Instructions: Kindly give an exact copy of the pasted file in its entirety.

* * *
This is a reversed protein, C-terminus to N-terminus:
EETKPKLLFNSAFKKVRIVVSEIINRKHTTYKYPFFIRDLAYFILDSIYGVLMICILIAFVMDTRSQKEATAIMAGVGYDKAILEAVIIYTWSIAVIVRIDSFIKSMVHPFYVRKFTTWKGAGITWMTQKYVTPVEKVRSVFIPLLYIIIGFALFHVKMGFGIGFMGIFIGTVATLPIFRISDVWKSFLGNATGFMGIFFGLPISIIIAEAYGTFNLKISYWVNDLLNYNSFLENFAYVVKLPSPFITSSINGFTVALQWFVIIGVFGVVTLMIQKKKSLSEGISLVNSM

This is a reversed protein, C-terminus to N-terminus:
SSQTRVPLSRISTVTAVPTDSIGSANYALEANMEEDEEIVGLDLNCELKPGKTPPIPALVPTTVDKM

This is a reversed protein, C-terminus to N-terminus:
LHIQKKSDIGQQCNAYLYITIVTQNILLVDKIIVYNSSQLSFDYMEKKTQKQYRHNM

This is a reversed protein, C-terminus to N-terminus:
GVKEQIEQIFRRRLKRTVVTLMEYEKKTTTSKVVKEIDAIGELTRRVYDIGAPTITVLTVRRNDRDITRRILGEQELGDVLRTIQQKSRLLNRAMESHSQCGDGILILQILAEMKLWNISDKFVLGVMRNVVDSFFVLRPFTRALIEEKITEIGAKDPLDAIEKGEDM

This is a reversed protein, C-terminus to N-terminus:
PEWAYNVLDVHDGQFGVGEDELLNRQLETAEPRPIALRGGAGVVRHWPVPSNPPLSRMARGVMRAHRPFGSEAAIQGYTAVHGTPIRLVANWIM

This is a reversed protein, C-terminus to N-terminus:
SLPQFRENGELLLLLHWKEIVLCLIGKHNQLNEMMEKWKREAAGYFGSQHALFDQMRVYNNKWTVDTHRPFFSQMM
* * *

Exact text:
This is a reversed protein, C-terminus to N-terminus:
EETKPKLLFNSAFKKVRIVVSEIINRKHTTYKYPFFIRDLAYFILDSIYGVLMICILIAFVMDTRSQKEATAIMAGVGYDKAILEAVIIYTWSIAVIVRIDSFIKSMVHPFYVRKFTTWKGAGITWMTQKYVTPVEKVRSVFIPLLYIIIGFALFHVKMGFGIGFMGIFIGTVATLPIFRISDVWKSFLGNATGFMGIFFGLPISIIIAEAYGTFNLKISYWVNDLLNYNSFLENFAYVVKLPSPFITSSINGFTVALQWFVIIGVFGVVTLMIQKKKSLSEGISLVNSM

This is a reversed protein, C-terminus to N-terminus:
SSQTRVPLSRISTVTAVPTDSIGSANYALEANMEEDEEIVGLDLNCELKPGKTPPIPALVPTTVDKM

This is a reversed protein, C-terminus to N-terminus:
LHIQKKSDIGQQCNAYLYITIVTQNILLVDKIIVYNSSQLSFDYMEKKTQKQYRHNM

This is a reversed protein, C-terminus to N-terminus:
GVKEQIEQIFRRRLKRTVVTLMEYEKKTTTSKVVKEIDAIGELTRRVYDIGAPTITVLTVRRNDRDITRRILGEQELGDVLRTIQQKSRLLNRAMESHSQCGDGILILQILAEMKLWNISDKFVLGVMRNVVDSFFVLRPFTRALIEEKITEIGAKDPLDAIEKGEDM

This is a reversed protein, C-terminus to N-terminus:
PEWAYNVLDVHDGQFGVGEDELLNRQLETAEPRPIALRGGAGVVRHWPVPSNPPLSRMARGVMRAHRPFGSEAAIQGYTAVHGTPIRLVANWIM

This is a reversed protein, C-terminus to N-terminus:
SLPQFRENGELLLLLHWKEIVLCLIGKHNQLNEMMEKWKREAAGYFGSQHALFDQMRVYNNKWTVDTHRPFFSQMM